Demographic changes over >70 yr in a population of saguaro cacti (Carnegiea gigantea) in the northern Sonoran Desert (ScienceDirect Publication: Journal of Arid Environments)

Publication date: April 2017
Source:Journal of Arid Environments, Volume 139
Author(s): Joshua L. Conver, Theresa Foley, Daniel E. Winkler, Don E. Swann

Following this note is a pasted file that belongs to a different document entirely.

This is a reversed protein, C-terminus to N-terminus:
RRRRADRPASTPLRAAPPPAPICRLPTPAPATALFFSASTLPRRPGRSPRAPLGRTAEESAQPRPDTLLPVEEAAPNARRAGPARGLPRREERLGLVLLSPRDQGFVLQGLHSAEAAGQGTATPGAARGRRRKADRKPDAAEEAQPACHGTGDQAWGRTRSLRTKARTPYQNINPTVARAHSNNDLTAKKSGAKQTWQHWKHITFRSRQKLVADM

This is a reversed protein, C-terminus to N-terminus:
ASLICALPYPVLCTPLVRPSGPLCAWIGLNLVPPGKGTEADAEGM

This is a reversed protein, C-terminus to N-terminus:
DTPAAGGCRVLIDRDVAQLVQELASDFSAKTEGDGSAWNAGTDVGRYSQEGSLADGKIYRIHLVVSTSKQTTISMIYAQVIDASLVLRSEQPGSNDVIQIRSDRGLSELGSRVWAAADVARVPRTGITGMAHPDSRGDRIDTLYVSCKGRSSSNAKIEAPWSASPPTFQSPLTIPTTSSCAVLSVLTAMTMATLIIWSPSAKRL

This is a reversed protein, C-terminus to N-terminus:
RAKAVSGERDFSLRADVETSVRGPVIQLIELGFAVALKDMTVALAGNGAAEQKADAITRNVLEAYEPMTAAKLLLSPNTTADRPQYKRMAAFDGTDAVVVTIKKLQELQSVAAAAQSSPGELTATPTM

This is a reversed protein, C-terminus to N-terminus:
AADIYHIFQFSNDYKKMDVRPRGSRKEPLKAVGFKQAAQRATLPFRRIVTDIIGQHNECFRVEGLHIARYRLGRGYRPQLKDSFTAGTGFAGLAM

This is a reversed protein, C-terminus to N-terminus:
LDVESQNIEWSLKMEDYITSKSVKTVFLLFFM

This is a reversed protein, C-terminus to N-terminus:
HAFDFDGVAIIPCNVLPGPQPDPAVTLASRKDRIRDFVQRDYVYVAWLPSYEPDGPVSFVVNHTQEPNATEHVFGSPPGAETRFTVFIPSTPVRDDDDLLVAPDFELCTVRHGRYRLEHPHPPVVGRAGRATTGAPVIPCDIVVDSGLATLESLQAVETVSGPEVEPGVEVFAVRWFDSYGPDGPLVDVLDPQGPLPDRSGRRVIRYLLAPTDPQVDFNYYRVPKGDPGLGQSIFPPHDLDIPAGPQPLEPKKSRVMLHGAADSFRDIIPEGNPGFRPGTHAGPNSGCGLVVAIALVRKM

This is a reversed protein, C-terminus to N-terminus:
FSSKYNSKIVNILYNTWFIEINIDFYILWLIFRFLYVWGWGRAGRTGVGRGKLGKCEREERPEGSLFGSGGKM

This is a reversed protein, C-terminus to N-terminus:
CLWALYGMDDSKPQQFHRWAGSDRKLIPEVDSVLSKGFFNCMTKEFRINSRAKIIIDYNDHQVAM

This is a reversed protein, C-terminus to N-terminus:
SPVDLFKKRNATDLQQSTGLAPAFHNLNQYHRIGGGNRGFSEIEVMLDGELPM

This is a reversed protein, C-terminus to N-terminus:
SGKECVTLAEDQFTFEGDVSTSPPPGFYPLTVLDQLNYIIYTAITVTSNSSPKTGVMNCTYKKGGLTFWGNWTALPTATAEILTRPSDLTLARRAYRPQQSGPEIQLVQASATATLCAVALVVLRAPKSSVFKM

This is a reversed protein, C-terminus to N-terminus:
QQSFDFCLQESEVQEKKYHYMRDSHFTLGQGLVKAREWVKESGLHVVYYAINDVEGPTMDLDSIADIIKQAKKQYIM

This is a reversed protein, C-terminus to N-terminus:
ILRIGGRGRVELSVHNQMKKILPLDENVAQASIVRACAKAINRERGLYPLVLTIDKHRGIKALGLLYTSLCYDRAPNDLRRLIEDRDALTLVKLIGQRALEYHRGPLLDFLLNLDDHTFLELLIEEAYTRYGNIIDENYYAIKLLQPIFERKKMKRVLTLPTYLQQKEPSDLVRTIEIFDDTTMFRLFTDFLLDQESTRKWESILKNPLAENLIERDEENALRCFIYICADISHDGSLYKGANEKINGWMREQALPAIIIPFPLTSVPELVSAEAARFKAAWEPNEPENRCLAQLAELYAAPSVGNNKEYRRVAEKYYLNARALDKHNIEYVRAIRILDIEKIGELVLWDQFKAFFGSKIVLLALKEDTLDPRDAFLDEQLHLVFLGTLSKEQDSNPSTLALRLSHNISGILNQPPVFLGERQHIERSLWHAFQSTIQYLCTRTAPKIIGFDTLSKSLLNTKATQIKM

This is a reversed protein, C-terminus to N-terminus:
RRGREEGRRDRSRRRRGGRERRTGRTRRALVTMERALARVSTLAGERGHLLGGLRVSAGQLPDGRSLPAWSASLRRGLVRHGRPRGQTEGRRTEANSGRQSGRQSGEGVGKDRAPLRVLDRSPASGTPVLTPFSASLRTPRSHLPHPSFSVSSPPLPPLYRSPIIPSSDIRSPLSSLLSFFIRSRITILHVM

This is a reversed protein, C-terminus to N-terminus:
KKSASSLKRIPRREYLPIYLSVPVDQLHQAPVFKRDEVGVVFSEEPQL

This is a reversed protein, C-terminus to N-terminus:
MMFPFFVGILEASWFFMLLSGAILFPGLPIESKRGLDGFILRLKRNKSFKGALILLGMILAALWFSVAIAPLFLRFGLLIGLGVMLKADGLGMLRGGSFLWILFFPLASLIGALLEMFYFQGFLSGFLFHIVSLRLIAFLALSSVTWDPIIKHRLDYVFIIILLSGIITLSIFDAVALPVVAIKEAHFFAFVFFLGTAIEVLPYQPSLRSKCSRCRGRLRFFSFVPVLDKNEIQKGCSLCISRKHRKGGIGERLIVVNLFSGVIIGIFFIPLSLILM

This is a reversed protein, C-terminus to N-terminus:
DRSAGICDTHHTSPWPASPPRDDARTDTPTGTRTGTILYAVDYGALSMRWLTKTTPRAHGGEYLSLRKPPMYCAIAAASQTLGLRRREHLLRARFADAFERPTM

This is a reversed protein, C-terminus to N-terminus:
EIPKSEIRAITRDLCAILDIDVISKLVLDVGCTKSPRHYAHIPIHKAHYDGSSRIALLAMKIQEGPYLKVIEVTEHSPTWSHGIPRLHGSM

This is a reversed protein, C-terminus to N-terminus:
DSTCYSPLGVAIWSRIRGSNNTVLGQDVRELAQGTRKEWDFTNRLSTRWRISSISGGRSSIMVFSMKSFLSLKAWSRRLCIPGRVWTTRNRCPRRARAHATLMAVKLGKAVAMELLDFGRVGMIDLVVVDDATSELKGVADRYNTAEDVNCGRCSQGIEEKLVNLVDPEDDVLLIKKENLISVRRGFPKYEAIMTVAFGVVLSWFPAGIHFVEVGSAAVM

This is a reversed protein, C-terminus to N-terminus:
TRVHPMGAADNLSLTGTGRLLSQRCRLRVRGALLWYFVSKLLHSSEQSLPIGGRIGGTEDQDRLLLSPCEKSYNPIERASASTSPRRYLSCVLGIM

We studied changes in a population of saguaro (Carnegiea gigantea) cacti on a 259 ha plot in the northern Sonoran Desert (Saguaro National Park) that was first surveyed in 1941. With the help of citizen scientists, we mapped and measured the height of all detected individual saguaros. The total number of detected saguaros was 13,304 in 1941 and 9023 in 2012, a 31.4% decrease. The population in 1941 consisted of mostly larger, older individuals, whereas in 2012 it was dominated by smaller, younger individuals. Based on estimated years of saguaro establishment, a period of high establishment in the mid-late 1800s was followed by many decades of poor establishment. However, establishment surged from the 1970s to early 1990s but has been very low since. Comparisons with other long-term saguaro studies suggest that the dramatic demographic changes in this area have resulted from climatic factors, most notably recent long-term drought and higher temperatures, in combination with land-use changes, especially loss of nurse trees due to wood-cutting early in the twentieth century.